But my insides were struggling. 

I would get up each morning, consult my expensive diet plan and have my bowl of All-bran or wholemeal toast, some low fat dairy or protein and a big glass of low fat soy milk and I'd head off to work or the gym. And whilst I looked pretty good on the outside, my insides began to rebel. I often had stomach pain so bad I would be doubled over in pain convinced that my appendix or gall bladder had burst. 

After more tests including that for celiac disease - I was assured by my dietitian that I was on the right track and should continue on her plan. But things got worse. So much so that I ended up at the doctor one day crying in pain. An x-ray of my gut revealed a frightening image. My high fibre dietitian-endorsed diet was having the opposite effect. 

After realising my dietitian wasn't helping, I decided to save my money and try and work it out myself. For years I was convinced coffee was to blame for some of my problems and so I went through periods of not drinking it. It didn't work though, I still got pain.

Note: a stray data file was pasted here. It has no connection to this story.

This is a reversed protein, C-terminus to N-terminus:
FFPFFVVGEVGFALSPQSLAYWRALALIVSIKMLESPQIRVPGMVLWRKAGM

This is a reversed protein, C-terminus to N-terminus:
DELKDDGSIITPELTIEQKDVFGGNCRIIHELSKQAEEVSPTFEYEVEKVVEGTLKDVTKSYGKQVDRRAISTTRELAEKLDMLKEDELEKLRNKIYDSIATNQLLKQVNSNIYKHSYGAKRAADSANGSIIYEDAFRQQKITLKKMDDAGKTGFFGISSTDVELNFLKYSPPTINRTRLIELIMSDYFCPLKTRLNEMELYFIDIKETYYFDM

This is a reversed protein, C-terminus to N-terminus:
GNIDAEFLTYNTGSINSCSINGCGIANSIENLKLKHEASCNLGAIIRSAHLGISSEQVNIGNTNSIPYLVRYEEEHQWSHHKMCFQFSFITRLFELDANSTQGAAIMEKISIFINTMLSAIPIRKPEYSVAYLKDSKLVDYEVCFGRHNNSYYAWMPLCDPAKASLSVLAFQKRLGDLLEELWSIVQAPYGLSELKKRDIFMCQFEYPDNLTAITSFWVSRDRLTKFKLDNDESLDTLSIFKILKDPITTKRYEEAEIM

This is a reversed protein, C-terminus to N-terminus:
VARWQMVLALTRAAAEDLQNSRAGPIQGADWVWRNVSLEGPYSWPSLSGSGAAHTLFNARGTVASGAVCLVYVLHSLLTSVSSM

I was so confused. 

Busy working shift work and studying, I just battled through it. 

Fast forward to 2011 and I went to my GP in tears and in pain begging for a solution. Blood tests revealed I had low platelets but nothing more and ultrasounds were all clear. He then sent me straight to an allergy and clinical immunology specialist. 

Finally, I was getting somewhere. 

After a series of specific food related tests I discovered I was allergic to soy and wheat products.  This was my aha moment. 

The specialist told me that most people have some level of wheat allergy mainly due to the highly processed grains we eat. She also told me that allergens can build up in our bodies for several days before symptoms present and therefore it can be hard to determine what is causing the problem without proper recording and testing. 

the trainer
I flashed back to years earlier when I trained with Steve Willis aka The Commando